The only witness called by him was one Gunaratne, a priest thirty-five years old, but as the plaintiff asserted that he was robed thirty-six years ago, this priest could know very little on the subject.
There remains, therefore, nothing but the evidence led by the plain-tiff. The plaintiff has sworn that he was robed by Kukulapone.
He called his father, who supported him in the statement. Theplaintiff then further said that Kukulapone handed him over toKondanne and his pupil Sobita to he taught. Kondanne is dead.
Sobita has given evidence that when the plaintiff was brought tothem, Kukulapone informed them that the plaintiff was his pupil.
Later, it appears that Kondanne and Sobita presented the plaintifffor ordination, and a copy of the register of ordination has beenput in. Counsel for the defendant-respondent, suggests that thisregister infers that the plaintiff was a pupil of Kondanne and Sobitarather than of Kukulapone. I am not satisfied that it goes so faras that. It merely shows that these two priests presented theplaintiff for ordination. In addition to the evidence of Sobita,there is the evidence of two priests, who testify to haying seen the.plaintiff with Kukulapone Sonuttara performing the duties of a“ small ” priest in attendance. There is also the evidence of apainter, which is not very strong, to the effect that he actually sawthe robing ceremony. There is not a word in contradiction of this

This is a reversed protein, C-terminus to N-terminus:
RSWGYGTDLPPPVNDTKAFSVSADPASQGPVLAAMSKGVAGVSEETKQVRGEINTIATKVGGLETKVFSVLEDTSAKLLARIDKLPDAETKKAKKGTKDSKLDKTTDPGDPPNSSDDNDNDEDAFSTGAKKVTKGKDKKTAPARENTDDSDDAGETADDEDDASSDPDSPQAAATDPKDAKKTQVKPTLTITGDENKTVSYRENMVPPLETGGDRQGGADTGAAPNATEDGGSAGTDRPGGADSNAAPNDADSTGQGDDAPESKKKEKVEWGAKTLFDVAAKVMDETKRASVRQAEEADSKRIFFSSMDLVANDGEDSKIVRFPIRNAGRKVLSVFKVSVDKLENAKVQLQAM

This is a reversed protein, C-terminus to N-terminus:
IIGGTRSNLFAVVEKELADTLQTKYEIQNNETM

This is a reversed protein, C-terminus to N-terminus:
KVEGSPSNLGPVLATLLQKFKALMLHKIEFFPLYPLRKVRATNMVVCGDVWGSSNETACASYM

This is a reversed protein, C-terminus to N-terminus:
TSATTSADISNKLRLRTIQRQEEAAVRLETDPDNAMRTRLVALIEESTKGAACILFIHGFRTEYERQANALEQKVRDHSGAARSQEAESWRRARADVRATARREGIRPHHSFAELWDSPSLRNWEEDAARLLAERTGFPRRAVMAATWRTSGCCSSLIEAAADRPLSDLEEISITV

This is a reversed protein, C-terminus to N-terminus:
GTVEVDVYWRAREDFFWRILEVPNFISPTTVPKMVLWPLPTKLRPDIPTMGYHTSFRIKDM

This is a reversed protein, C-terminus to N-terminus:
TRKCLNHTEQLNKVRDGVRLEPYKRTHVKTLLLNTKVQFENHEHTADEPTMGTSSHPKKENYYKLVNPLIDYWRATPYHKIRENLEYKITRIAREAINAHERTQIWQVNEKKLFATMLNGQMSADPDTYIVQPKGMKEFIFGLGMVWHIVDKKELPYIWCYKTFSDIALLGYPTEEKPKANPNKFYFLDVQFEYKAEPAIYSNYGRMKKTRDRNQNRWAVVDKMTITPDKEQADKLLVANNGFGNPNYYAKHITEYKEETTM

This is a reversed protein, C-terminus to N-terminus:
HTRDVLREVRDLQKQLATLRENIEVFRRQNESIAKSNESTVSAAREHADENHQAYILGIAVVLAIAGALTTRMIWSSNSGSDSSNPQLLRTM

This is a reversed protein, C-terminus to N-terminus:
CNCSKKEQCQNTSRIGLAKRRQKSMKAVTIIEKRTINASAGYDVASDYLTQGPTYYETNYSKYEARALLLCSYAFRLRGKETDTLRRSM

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evidence, and it is not easy to see what other evidence the plaintiffcould have produced after thirty-six years. There is evidence thatthe plaintiff is a duly robed and ordained priest, that he made aclaim the moment he was entitled to become chief incumbent, andthere is no evidence that the plaintifE was robed by any one otherthan Kukulapone as stated by him. In the circumstances, I feelit would not be right to set aside ail this evidence as insufficient toestablish the plaintiff’s case, and on the finding of fact I wouldaccordingly reverse the decision arrived at by the learned Judge,and hold that the plaintiff was robed by Kukulapone.